It was a good decision for Canon to switch lens mounts for their EOS cameras. I have a few Canon FD mount lenses for my A-1 and New F-1, so when I researched DSLR cameras and manufacturers, I could’ve switched to Nikon since I have to invest in a new lens mount. However, I stayed with Canon.
    While my focus is adding EF lenses, besides the 5D III kit lens of 2401-5 f4L lens, I will buy FD mount lenses for my film cameras. I convinced my wife that a rare Canon Macrophoto 20mm f3.5 lens was a steal (and it was) for use with my Canon Auto Bellows. Now, if I can find a 35mm f2.8 for a similar price …

    Northrup did mention about Nikon’s decision to keep their lens mount between their film legacy cameras and digital.

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  2. Austin Swenson

    Sony has made multiple public commitments to its A-mount line saying they won’t abandon it, yet hasn’t announced a serious pro-level model in quite a while. I hope in the next few months this will be fixed, it was about a 4 year cycle between their previous a900 and the a99, so if sony is going to really keep their word about the A-mount, this will be the year.

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  3. J Cortes

    Have to agree with Tony SLT statement . Aside from a few quirks I was very happy with the Sony a99 . It was the perfect size and its ergonomics were great . Hopefully Sony will introduce the next generation of SLT in the near future , but I’m not holding my breath .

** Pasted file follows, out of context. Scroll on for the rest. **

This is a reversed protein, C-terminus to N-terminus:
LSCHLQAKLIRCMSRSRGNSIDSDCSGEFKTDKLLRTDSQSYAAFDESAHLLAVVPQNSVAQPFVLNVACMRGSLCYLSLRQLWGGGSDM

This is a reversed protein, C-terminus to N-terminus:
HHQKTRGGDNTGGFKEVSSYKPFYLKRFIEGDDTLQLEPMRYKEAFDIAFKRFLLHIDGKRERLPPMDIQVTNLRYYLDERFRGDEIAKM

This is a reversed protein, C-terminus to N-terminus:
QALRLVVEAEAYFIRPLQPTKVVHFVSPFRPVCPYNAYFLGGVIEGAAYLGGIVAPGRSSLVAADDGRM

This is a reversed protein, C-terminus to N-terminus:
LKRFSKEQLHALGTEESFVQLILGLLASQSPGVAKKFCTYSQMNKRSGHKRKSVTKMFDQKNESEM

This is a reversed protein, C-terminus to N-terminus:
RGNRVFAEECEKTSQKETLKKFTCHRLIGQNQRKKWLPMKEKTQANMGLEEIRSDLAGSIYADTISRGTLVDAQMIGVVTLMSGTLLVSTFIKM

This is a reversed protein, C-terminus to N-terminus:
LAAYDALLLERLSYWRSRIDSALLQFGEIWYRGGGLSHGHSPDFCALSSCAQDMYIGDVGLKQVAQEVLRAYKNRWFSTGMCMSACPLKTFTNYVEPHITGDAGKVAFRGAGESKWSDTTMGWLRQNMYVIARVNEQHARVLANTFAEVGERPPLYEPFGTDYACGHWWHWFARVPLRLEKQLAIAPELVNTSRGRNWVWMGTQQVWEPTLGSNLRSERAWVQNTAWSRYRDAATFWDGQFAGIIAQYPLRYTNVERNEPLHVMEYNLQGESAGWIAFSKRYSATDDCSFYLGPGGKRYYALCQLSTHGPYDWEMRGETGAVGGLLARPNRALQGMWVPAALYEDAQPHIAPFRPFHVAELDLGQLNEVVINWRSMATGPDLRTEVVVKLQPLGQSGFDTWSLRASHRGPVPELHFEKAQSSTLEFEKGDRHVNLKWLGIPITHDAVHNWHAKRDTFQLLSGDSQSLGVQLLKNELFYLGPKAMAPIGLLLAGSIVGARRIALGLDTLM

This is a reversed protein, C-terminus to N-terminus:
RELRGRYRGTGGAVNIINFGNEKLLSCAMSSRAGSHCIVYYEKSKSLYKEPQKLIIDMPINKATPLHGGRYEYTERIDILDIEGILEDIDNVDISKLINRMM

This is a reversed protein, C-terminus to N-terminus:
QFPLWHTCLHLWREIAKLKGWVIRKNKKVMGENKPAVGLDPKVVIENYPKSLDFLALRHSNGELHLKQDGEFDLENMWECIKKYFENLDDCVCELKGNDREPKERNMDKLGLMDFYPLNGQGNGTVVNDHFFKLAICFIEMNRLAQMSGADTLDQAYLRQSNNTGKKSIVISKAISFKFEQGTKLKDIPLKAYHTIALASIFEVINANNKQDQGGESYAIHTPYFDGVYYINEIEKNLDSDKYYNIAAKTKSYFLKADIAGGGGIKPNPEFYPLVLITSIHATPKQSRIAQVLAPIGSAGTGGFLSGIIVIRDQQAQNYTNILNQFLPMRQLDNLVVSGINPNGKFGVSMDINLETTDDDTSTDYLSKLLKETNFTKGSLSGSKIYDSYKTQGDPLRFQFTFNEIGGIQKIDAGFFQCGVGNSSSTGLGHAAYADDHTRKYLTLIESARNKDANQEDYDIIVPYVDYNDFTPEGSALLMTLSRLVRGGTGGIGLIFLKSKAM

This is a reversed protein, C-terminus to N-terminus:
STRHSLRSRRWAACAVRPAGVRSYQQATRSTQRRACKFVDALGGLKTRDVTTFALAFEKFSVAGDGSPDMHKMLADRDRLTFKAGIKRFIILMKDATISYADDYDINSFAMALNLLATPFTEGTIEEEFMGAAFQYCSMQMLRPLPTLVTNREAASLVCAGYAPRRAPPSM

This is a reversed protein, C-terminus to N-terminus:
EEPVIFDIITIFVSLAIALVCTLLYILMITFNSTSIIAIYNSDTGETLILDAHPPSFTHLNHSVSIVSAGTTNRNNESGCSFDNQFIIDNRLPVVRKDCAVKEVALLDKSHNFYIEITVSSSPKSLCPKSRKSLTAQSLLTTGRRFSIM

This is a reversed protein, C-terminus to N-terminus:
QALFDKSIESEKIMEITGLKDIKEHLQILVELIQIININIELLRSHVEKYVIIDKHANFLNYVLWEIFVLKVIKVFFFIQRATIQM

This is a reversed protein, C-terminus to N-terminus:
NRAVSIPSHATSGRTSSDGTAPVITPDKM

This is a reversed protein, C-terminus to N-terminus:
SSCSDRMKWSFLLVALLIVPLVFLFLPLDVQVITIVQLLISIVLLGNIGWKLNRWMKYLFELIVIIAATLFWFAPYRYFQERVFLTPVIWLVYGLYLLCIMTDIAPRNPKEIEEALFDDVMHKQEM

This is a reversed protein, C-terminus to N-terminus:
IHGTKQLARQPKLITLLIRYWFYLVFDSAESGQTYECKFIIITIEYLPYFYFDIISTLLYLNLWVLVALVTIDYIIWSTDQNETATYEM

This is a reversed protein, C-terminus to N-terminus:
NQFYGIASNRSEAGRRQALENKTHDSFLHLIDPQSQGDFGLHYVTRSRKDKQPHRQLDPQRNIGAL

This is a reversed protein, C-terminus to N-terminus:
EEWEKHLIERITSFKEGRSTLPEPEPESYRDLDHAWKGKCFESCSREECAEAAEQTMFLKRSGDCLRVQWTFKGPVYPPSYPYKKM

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  4. Lauchlan Toal

    These were all missteps, but I have to say that none of the above are huge issues. Maybe it’s lost them a tiny bit of market share relative to competing DSLR companies, but it’s the loss of market to cell phones, and the inability to capitalize on mobile technology that’s really killing the camera world. I think Thom Hogan’s right in saying that companies like Canon and Nikon need to stop dancing around with inconsistent wifi options and semi-working apps, and really make strides in allowing cameras to be used within the larger mobile ecosystem. This doesn’t really matter for the pros and enthusiasts, but entry level bodies are the bread and butter of these companies, and in order to sway phone users they need to not just be better, but also be compatible with the lifestyle of people who don’t want to spend hours in post, and just want a good shot for Instagram.

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  5. Simon Johannssen

    I’m one of those Nikon guys. I started with Nikon and I love my camera, but since I used the 5D Mark III for a time, I have to agree to that Nikon Live View focussing point.
    But since I’m just shooting stills (no video) and use the viewfinder all the time, that’s not a problem for me.
    Interesting article!

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  6. Paul Wynn

    Interesting comments, I’ve always wondered why Canon APS had a different crop factor to the rest. It has always been my experience that the Canon models had more digital noise in their images than the comparible Nikon. And I totally agree with Nikon’s Live View, never liked it.